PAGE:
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a family of small or medium-sized predatory mammals. The fur is thick and fluffy, with a fine, soft undercoat. These animals generally have an elongated and flexible body and a bushy tail. The claws are not retractile, and in many species the digits are webbed. Special anal glands release a fetid secretion. Mustelids are distributed throughout the world except for Australia, the antarctic, Madagascar, Iceland, and some small islands. There are five subfamilies, with 28 or 30 genera. Sixteen species, making up eight genera, are found in the USSR.

Short-tailed, or snow, weasels (Mustela nivalis), polecats, and martens—all of the subfamily Mustelinae—are active predators. Feeding primarily on mammals and birds, they have molars with sharp cutting ridges. These species are terrestrial, and some are good tree-climbers. Badgers of the subfamily Melinae have digits with strong claws adapted for digging burrows. Feeding on animal and vegetable food, they have molars with broad, flat crowns that serve for grinding food. The common otter and the sea otter, which are both of the subfamily Lutrinae, are aquatic mammals, with well-developed swimming webs. These otters feed on fish, mollusks, and other aquatic animals.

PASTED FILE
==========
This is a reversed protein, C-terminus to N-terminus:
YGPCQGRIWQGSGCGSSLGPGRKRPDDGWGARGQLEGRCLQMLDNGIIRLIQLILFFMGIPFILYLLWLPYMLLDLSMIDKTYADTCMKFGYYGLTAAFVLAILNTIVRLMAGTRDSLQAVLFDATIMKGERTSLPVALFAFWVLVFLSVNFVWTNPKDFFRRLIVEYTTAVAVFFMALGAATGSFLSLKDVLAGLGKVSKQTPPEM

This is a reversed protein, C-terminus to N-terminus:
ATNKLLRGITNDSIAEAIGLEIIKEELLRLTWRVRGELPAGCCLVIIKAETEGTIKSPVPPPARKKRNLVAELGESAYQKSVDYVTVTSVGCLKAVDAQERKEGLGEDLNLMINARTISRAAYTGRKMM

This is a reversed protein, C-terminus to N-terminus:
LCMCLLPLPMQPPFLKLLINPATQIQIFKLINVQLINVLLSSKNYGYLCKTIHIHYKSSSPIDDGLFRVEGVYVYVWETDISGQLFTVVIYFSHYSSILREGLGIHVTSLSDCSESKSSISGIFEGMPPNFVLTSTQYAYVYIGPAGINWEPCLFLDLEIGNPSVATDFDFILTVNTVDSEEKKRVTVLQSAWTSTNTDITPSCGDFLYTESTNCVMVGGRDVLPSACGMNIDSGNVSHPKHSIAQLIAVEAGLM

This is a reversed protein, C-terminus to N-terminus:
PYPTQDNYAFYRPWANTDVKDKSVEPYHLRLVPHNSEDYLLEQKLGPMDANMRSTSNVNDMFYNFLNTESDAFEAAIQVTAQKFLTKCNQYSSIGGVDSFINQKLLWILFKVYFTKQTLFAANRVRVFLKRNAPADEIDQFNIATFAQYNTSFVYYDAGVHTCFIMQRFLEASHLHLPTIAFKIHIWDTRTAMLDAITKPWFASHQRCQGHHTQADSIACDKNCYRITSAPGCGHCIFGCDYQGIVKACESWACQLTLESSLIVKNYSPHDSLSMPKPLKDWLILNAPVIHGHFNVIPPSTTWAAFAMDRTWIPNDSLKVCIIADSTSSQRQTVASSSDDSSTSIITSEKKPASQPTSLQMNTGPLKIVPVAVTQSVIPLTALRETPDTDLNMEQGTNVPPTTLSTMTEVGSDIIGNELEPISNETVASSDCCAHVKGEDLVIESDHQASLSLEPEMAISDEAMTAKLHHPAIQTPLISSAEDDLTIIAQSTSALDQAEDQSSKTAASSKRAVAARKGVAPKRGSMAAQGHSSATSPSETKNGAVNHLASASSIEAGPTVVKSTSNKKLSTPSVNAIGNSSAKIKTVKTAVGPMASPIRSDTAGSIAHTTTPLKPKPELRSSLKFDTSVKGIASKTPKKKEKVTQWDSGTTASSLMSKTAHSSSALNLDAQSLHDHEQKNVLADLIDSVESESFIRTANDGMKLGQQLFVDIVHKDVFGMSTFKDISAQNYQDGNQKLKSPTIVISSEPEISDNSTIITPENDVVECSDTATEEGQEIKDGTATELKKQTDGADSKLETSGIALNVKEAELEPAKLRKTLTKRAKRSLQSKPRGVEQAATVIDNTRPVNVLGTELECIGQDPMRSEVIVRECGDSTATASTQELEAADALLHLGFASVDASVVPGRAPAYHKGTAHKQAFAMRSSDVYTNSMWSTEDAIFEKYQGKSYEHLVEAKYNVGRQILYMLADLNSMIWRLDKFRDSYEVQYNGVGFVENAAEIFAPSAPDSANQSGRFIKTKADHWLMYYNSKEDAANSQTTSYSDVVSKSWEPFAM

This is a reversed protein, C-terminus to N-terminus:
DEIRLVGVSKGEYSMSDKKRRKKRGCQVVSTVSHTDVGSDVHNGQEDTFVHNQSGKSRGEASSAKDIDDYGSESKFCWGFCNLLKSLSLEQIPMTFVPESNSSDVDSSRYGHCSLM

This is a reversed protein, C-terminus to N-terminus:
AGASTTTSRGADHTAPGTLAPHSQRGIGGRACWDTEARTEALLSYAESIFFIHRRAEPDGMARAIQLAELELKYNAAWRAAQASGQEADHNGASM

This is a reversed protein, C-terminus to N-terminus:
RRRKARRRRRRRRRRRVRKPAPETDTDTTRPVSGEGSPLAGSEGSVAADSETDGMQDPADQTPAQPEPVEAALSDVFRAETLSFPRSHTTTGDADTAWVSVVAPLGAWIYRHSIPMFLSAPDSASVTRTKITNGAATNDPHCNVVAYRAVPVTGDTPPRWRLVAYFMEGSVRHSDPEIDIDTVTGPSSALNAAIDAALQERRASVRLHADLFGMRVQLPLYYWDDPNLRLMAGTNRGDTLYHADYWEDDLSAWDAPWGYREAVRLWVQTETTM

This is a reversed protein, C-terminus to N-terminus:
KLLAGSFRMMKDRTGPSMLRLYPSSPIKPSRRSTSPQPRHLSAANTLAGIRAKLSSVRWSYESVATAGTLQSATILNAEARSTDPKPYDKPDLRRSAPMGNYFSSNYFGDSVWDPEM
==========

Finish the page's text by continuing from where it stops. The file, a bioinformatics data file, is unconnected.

Almost all mustelids are commercially valued for their fur (especially sable and sea otter).


Ognev, S. I. Zveri SSSR i prilezhashchikh stran. (Zveri Vostochnoi Evropy i severnoi Azii), vol. 2. Moscow-Leningrad, 1931.
Mlekopitaiushchie Sovetskogo Soiuza, vol. 2, part 1. Edited by V. G. Geptner and N. P. Naumov. Moscow, 1967.
References in periodicals archive ?
Identification of mustelids using mitochondrial DNA and non-invasive sampling.
The only fossil mustelid reported previously from Michigan was Martes americana, the marten, from the Holocene Sleeping Bear Dune locality (Pruitt 1954), so the Mill Creek specimen is the first record of a fossil Mustela weasel from Michigan.
Ferrets belong to the Mustelid family of mammals which includes weasels, stoats, polecats and badgers.
They belong to the mustelid family, which includes carnivores that have anal scent glands.
Two mustelid species can coexist when rodent populations are high.
Dayan and Simberloff (1994) cite numerous references for European mustelid species showing dietary differences between the sexes.
The close correlation of pesticide use and the rapid decline of mustelid populations in Nebraska could easily indicate cause and effect in the decrease of these furbearers.
In laboratory studies on wild mammals, perception of increased predation risk in red-backed voles (Clethrionomys rutilus) by exposure to mustelid odor has been found to depress embryo growth (Ylonen et al.